Let's All Recall When The BBC Convinced People Spaghetti Grew On Trees

That was back when April Fools' Day wasn't the worst.

In the media, we throw around a lot of overblown terms like “the best ___ ever.”

But in 1957, the BBC actually pulled off the best April Fools’ Day prank ever, convincing portions of the British population that not only did spaghetti grow on trees, but that they could grow their own by sticking dry spaghetti into cans of marinara sauce.

It started when the network aired this broadcast featuring farmers "harvesting" the spaghetti crop from trees. Announcer Richard Dimbleby noted that the harvest this year would be especially good since the “spaghetti weevil” had nearly been eradicated.

Even BBC General Director Sir Ian Jacob wasn’t entirely sure it was a joke and had to research the topic in three different books to confirm the segment wasn’t true.

The network was flooded with calls from viewers asking how they could grow their own spaghetti, to which they received the response, "Place a sprig of spaghetti in a tin of tomato sauce and hope for the best,” according to the Telegraph. It’s unclear how many people realized it was a joke at this point, or whether some sorry saps actually tried this.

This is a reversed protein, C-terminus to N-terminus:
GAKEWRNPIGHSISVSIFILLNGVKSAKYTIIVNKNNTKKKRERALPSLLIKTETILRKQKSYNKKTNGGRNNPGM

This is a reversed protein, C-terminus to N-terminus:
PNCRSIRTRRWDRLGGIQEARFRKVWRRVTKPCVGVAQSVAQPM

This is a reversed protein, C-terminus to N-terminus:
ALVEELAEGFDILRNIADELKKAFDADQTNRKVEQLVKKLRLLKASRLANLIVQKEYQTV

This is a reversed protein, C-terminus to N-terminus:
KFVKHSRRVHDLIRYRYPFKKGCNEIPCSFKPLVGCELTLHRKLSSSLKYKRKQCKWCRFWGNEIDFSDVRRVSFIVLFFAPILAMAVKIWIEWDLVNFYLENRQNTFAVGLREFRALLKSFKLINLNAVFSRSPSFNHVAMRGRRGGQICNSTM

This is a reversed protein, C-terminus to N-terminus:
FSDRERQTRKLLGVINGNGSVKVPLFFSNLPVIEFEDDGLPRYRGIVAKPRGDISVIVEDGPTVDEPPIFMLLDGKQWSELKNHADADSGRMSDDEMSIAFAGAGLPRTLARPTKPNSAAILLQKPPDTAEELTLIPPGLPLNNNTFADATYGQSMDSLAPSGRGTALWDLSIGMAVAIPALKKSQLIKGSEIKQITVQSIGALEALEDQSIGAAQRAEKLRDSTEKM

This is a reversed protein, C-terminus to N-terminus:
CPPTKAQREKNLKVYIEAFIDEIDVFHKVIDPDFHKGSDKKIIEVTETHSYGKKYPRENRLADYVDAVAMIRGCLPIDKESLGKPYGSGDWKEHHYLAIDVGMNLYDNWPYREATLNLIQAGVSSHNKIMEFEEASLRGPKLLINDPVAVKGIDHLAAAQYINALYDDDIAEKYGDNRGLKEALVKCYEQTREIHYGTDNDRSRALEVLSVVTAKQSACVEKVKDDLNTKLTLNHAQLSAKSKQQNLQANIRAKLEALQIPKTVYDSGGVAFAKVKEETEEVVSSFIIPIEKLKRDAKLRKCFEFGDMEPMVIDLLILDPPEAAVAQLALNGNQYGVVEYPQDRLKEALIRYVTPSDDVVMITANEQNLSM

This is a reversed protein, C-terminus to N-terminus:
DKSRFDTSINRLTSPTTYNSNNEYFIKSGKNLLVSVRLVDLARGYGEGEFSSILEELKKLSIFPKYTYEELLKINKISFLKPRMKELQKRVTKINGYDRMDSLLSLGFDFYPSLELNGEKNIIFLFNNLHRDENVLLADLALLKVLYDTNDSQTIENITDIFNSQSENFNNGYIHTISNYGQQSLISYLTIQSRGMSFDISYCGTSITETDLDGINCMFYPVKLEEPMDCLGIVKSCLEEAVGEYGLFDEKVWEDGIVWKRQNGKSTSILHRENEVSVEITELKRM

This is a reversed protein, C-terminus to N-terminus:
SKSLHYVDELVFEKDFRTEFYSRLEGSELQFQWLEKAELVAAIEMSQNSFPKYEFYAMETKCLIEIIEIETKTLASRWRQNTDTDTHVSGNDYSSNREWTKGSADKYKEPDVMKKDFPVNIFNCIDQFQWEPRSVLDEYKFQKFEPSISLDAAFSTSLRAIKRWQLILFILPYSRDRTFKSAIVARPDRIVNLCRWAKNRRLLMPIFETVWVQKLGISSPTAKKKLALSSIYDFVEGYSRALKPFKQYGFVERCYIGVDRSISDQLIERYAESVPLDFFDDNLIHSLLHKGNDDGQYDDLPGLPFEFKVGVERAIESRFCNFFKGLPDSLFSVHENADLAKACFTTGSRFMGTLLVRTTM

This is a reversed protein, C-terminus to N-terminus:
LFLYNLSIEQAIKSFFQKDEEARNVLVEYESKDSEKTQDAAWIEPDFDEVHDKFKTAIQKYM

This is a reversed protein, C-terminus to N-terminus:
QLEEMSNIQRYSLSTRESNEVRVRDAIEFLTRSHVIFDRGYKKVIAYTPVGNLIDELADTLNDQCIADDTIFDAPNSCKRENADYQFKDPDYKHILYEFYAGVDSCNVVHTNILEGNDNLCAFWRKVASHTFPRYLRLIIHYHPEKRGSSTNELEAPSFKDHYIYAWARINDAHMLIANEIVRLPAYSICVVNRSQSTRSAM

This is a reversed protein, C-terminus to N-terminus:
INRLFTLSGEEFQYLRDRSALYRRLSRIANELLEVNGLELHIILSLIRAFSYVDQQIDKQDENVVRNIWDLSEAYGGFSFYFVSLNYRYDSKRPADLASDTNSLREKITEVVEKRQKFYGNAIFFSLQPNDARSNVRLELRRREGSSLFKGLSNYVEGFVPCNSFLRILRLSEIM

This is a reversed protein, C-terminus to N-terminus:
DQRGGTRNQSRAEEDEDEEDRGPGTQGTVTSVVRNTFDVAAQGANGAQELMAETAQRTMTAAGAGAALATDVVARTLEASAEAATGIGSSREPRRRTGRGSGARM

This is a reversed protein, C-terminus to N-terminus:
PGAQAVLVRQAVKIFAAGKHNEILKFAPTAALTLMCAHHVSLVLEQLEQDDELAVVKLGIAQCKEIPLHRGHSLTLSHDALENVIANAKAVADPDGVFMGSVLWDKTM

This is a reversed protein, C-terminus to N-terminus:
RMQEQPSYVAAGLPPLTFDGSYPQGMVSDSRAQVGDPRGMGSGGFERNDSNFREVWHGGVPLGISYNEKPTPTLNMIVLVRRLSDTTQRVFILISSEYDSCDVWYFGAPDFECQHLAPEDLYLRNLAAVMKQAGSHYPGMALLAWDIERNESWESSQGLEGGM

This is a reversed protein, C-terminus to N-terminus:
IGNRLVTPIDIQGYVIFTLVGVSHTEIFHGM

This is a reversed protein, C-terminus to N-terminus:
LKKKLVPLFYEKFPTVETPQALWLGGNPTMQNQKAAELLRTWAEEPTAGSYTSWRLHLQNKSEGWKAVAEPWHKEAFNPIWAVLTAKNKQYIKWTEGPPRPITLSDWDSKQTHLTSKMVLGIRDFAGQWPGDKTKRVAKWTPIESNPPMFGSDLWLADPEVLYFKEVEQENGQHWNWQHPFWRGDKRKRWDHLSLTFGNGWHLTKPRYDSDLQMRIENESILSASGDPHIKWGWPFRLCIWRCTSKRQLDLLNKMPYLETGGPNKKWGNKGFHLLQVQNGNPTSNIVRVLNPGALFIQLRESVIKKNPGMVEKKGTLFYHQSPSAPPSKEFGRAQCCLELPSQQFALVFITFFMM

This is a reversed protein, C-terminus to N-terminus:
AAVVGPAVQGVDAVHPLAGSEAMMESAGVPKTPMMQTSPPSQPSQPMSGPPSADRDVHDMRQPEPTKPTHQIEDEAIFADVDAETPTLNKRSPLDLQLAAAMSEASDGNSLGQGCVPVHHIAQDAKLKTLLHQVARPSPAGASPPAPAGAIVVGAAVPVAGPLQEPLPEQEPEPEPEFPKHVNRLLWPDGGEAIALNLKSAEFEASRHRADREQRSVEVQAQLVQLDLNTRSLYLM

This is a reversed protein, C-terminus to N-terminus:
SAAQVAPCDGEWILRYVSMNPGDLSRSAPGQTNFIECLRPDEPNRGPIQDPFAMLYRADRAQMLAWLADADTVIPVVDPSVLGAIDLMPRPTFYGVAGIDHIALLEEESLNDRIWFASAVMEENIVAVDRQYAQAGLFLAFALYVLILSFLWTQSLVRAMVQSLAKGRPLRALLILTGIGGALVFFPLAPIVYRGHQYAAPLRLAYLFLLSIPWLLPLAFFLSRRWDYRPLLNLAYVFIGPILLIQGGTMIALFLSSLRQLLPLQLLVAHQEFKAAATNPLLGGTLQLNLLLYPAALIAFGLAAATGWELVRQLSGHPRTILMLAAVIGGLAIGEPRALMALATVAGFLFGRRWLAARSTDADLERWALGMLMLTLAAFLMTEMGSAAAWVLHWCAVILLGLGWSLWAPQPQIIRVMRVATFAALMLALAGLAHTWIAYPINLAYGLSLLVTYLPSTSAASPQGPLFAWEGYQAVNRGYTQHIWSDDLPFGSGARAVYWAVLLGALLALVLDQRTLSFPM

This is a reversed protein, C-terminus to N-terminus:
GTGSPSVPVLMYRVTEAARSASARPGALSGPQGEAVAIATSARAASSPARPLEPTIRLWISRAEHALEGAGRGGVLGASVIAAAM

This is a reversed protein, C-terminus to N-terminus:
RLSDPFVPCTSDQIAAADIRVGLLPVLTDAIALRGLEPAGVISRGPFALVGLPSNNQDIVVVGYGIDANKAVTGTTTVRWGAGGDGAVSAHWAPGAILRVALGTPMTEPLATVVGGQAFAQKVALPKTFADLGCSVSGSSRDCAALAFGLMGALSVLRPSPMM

Keep in mind, spaghetti — and pasta in general — wasn’t particularly well known in the U.K. at the time, so the fact many people believed this isn't quite as ridiculous as it would be if the broadcast happened today.

The whole thing was the idea of cameraman Charles de Jaeger, who was from Vienna. The story goes that when de Jaeger was a student, one of his teachers told the class they were so stupid that they would believe him if spaghetti grew on trees, according to the Museum of Hoaxes.

But the BBC hoax isn’t notable just because it’s funny. It’s also a good reminder of how bad some of the things that pass as April Fools’ “jokes” are these days.

This year, for instance, Trader Joe’s claimed it would be closing all stores by next year. This isn’t particularly funny. It’s just a lie. (It also came out on March 31, which is in clear violation of April Fools’ Day code.)

And at least one person claims to have lost a job due to Google’s mangled mess of an email prank this year.

It's not just corporations that completely fail at April Fools’ Day. Same goes for the 18 people in your Facebook feed who will inevitably announce they're “pregnant.” Not only can these fake announcements hurt some people’s feelings, but there just isn’t any humor. Like, OK, you’re pregnant? What’s the joke here?

If you’ve pulled off an April Fools’ prank that’s better than these sorry excuses for jokes, let us know.

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